Documents declassified by the US espionage agency, the Central Intelligence Agency have revealed a shocking bit of information regarding an assassination attempt in 1950 on Field Marshal K N Cariappa, who took over as the first Indian Commander in Chief of the Indian Army from British Army officer General Roy Bucher on January 15, 1949.
"An attempt to assassinate General Cariappa, the commander-in-chief of Indian Army, was made during the General’s recent inspection tour of East Punjab,” said the CIA declassified report, titled "Rift in Officers corps of the Indian Army", filed on June 12, 1950 that was hitherto unknown to the public.
The report is among some 13 million declassified documents, which the CIA have released online. The report was declassified in accordance with the US government’s 1995 executive order that allows automatic declassification of nonexempt historically valuable records 25 years or older.
The "confidential" report states that six people were sentenced to death for making an attempt on the life of Cariappa.
"Six persons have been sentenced to death in connection with the plot; several high army officers are believed to be involved," the report said without identifying those sent to the gallows.
The report also states, "General Cariappa as South Indian is resented by the Sikh officers of the Indian Army. The RSS (Rashtriya Swayamsewak Sangh) is capitalising on the North-South split among army officers, persuading Sikh officers, whom informant considers treacherous and unreliable, to spread dissension. Officers from Travancore (later Kerala), Madras and Maharashtra are invariable loyal to General Cariappa."
That the US intelligence didn't see Cariappa favourably is reflected clearly in yet another declassified CIA document dated December 15, 1948 which states: "The impending departure of General Sir Roy Bucher, the British officer now commanding the Indian Army, increases the possibility of an open warfare between India and Pakistan. General Bucher, who is to reliquish the office of Comander-in-Chief on August 15, has exerted a moderating influence on Indian military policy and with the cooperation of his British opposite number in Pakistan has kept to a minimum direct encounter between the Indian Army and Pakistan's regular troops in Kashmir."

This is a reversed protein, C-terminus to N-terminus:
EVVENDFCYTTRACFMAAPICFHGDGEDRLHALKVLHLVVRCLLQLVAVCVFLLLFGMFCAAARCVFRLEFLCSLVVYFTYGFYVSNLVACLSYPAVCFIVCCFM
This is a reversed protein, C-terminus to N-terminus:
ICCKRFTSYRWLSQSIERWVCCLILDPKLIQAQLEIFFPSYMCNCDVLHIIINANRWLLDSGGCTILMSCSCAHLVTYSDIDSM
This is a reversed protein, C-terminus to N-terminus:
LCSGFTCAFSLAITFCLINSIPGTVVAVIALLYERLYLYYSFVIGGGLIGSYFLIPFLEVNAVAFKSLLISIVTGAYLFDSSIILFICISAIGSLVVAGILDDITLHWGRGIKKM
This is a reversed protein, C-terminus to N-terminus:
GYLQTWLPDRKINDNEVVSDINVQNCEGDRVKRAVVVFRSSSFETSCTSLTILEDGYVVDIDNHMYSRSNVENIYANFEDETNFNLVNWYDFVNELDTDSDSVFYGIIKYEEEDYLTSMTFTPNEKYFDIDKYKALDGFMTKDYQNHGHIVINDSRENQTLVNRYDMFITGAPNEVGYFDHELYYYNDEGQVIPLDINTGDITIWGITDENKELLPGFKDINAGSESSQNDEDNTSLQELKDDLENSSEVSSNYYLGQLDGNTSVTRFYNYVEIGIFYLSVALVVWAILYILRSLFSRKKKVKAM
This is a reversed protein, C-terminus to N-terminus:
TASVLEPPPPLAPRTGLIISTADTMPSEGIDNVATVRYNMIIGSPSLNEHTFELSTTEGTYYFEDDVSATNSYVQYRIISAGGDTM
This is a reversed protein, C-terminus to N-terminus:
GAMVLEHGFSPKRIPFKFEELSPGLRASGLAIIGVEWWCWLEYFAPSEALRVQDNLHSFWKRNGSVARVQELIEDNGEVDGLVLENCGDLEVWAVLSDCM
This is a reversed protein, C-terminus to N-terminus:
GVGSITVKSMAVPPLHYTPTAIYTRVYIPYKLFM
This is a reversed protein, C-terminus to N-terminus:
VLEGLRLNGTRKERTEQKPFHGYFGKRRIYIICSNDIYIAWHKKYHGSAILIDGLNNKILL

"His successor, Lieutenant General K M Cariappa, gives the impression of being vain, temperamentally unstable, and lacking sound military judgement; there is a danger that in attempting to give palatable military advice to the Indian government he may fail to give due consideration to all of the military and political factors involved and that he may use his new position to seek the personal glory that a speedy termination of the Kashmir campaign would provide."
General Cariappa was then the General Officer Commanding-in-Chief of the Western Command during the Jammu and Kashmir operations.
But could these notes just be tales of fantasy?
The assassination attempt report too is preposterous, Air Marshal (retd) Nanda Cariappa, General Cariappa's son, told Outlook magazine.
"I think it is implausible, I have never heard about it, quite honestly, and nobody I know has ever heard about it. In 1950, one year into being the commander in chief, he was in good terms with the politicians. I can’t think of anybody who would want to bump him off," said Air Marshal (retd) Nanda, who retired from the IAF 20 years ago.
According to I Ramamohan Rao, former Principal Information Officer of the Indian government, said General Butcher had tried his best to tie General Cariappa's hands in 1948 by not approving plans to evict Pakistani 'raiders' from some sensitive areas. General Cariappa, as GOC-in-C, quietly decided to clear the Pakistani raiders from the Jammu-Naushera Axis. He also directed the operations for recapture of Zoji la Drass and Kargil.
"A great deal of credit goes to General Cariappa for making the Indian Army truly Indian. Today, the nation can take pride in the role played by the Army in guarding it against external threats and insurgency promoted by hostile elements."
"Not many remember that Field Marshal Ayub Khan served under General Cariappa in the British Indian Army. When his son Flt. Lt. K. C. "Nanda" Cariappa (who later rose to the rank of an Air Marshal) was taken prisoner after his Hunter aircraft was shot down during the 1965 war, Field Marshal Ayub Khan contacted General Cariappa in Mercara and offered to release his son.
The reply of General Cariappa was: "He is my son no longer... He is the child of this country, a soldier fighting for his motherland like a true patriot. My many thanks for your kind gesture, but I request you to release all or release none. Give him no special treatment," Rao wrote in an edit piece for news agency ANI.